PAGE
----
Blood & Wine, Titanfall 2, The Unfinished Swan, Elite: Dangerous, Mr. Robot
The Witcher 3: Blood & Wine
The Witcher 3 is a masterpiece. It succeeds where so many other open-world RPGs fail. It’s the type of game that’s difficult to imagine how it could have possibly all come together so well. It’s a massive game and yet so much of it feels hand crafted and made with a minute attention to detail. This is most apparent in its writing, which exhibits a level of maturity and complexity so rarely seen in gaming. And it’s not just the core parts of the game that receive this treatment, it extends to the most irrelevant of minor NPCs. Even if they only exist to point protagonist monster slaying Geralt of Rivia in the right direction, there’s a sense that these characters are people too, that if Geralt was to ask them their story, they’d have one to tell. Obviously this isn’t true, it couldn’t be, but that the game manages to establish this veneer of believably so consistently throughout its huge expanse, is a remarkable achievement.
That was in large part why I enjoyed The Witcher 3 and it’s first piece of DLC Hearts of Stone so much. And thankfully, developers CD Projekt Red were able to capture it again with Blood & Wine, incorporating a brand new land mass and culture to explore. Everything that made the base so great is here again in spades, in condensed form. It’s a self contained tale but also works an end to Geralt’s arc and what a great send off it is for the beloved character, with friends of old popping up again and it even takes into account some small but appreciated choices made way back in the main game. The Witcher 3 was already masterful but taken as a whole with the two expansions packs, it is easily among the all time greats.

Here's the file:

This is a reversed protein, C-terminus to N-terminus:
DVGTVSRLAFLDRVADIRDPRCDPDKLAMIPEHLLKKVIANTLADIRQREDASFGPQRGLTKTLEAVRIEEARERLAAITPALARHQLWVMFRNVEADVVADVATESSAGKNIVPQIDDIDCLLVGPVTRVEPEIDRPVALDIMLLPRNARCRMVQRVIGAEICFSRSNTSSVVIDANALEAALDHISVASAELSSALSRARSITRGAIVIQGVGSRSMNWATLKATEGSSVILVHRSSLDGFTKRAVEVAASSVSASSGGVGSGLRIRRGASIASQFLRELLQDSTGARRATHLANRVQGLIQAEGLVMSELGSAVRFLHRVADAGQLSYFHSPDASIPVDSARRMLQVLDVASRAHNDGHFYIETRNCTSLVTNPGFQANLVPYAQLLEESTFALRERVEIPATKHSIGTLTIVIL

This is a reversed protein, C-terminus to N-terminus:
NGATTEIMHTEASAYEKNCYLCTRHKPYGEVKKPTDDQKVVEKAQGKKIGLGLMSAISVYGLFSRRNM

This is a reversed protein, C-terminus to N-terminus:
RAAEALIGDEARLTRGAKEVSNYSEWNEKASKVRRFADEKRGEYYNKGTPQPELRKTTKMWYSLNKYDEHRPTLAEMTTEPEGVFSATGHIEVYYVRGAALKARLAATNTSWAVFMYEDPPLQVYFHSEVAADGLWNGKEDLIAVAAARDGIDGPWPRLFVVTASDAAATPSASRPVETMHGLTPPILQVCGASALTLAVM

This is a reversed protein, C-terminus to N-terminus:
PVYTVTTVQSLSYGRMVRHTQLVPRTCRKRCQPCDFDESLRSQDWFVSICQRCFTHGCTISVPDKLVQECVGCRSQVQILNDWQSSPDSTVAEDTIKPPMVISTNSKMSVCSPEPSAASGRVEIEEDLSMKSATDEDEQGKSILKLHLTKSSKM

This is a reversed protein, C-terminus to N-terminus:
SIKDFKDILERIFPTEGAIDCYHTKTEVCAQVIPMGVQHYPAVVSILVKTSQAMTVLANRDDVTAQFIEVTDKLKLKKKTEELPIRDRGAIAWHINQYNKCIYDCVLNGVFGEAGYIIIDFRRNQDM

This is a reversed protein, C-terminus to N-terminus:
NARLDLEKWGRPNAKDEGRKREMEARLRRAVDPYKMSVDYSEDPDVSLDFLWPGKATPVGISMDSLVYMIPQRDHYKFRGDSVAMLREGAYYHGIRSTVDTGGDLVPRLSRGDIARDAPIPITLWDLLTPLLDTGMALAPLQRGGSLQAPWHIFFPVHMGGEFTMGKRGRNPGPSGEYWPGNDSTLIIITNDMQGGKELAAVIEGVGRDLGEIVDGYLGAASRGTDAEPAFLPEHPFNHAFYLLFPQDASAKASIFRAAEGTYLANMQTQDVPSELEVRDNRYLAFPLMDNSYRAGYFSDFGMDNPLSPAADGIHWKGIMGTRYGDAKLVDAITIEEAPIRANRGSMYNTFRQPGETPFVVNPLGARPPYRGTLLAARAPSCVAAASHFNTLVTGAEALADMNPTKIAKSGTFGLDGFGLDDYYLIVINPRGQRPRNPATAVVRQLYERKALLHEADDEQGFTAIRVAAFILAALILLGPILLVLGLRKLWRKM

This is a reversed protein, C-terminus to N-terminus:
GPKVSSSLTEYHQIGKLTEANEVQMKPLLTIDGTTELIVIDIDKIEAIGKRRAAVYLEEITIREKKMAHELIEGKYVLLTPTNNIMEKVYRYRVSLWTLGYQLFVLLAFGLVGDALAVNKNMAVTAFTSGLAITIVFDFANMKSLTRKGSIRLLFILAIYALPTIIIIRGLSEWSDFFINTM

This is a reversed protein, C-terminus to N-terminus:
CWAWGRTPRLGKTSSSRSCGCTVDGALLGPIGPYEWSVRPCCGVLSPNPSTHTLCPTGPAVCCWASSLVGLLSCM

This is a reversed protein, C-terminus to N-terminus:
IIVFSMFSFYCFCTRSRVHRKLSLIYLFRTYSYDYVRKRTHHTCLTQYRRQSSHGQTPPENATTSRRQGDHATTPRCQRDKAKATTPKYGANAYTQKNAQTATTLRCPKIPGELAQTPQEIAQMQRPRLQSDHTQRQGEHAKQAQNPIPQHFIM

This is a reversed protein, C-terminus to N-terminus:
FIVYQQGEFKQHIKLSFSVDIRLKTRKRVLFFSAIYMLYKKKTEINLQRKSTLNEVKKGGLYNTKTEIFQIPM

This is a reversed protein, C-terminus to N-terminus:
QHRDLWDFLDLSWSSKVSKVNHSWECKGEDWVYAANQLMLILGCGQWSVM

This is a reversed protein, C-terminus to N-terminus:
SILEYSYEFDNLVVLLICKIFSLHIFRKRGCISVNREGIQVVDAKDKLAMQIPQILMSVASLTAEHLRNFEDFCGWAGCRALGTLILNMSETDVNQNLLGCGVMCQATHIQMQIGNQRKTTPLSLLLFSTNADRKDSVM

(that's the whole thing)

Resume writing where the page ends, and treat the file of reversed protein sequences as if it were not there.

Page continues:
Cyberpunk 2077 can’t come soon enough. 5/5
This is a text based adventure game set in the Mr. Robot universe. The setup sees your character finding Darlene’s phone and being drawn into the shady work of hacking in an effort to the help bring the evil E-Corp. It’s a great premise and a fun way to interact with one of the show’s best characters. By talking to her and others you’ll manipulate poor folks caught in the crossfire into doing your bidding via such nefarious means as social engineering. The game never extends behind simple dialogue choices but it’s well written and believable and it’s a thrill to feel like a small part of the drama that’s happening in the show, even if it’s in a fairly distant manner. There’s an element of real time progression too, in which you’ll receive messages through the game like you would with any other social media app, which is a nice immersion building touch.
It’s short and straightforward but very well executed and definitely something fans of the series would do well to check out. 4/5
2016 was a banner year for first person shooters and Titanfall 2 is right up there with the best of them. It expands upon the original with the introduction of a proper fully-fledged single player campaign and further refines the movement-centric multiplayer. The campaign is an enjoyable romp very much in the vein of Call of Duty (unsurprising given the pedigree) but feels distinctly fresher. The story itself isn’t anything noteworthy although the interactions between the player character and titan companion BT are well done and build to a endearing friendship.